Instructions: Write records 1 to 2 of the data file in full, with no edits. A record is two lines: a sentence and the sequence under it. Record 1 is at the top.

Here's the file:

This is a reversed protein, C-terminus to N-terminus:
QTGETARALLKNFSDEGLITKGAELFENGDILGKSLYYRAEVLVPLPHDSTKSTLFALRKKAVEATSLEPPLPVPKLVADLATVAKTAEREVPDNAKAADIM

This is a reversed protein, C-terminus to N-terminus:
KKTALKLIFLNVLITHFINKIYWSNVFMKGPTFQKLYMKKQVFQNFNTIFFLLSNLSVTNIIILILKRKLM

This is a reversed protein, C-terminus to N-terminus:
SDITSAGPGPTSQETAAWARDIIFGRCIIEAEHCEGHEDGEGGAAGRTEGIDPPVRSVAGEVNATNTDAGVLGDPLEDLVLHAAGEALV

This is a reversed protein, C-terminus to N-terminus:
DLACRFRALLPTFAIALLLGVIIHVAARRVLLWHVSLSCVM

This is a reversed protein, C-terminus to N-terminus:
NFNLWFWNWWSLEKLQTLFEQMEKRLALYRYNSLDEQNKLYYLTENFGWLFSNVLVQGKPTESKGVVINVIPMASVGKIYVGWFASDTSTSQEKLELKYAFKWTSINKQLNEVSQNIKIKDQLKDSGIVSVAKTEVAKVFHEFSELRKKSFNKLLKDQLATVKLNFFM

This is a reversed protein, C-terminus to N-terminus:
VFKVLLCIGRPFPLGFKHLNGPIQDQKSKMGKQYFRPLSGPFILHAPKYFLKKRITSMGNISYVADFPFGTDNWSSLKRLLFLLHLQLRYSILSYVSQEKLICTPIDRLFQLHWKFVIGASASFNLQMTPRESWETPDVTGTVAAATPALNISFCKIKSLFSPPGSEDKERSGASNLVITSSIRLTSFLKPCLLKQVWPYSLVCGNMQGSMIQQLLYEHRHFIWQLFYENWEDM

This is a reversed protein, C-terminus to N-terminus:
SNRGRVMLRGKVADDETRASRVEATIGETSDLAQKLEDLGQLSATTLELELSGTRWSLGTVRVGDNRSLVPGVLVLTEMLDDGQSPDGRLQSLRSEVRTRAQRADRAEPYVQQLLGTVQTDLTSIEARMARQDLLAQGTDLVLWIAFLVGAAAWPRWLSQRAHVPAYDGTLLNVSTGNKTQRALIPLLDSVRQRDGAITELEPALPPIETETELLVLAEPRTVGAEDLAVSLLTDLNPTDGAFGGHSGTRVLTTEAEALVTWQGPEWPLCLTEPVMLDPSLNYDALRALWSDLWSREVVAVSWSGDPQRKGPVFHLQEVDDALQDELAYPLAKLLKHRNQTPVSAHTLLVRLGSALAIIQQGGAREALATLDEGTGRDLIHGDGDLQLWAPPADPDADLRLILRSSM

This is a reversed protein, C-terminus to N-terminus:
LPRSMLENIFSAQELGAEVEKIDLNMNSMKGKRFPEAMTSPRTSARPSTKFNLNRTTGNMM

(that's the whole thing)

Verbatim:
This is a reversed protein, C-terminus to N-terminus:
QTGETARALLKNFSDEGLITKGAELFENGDILGKSLYYRAEVLVPLPHDSTKSTLFALRKKAVEATSLEPPLPVPKLVADLATVAKTAEREVPDNAKAADIM

This is a reversed protein, C-terminus to N-terminus:
KKTALKLIFLNVLITHFINKIYWSNVFMKGPTFQKLYMKKQVFQNFNTIFFLLSNLSVTNIIILILKRKLM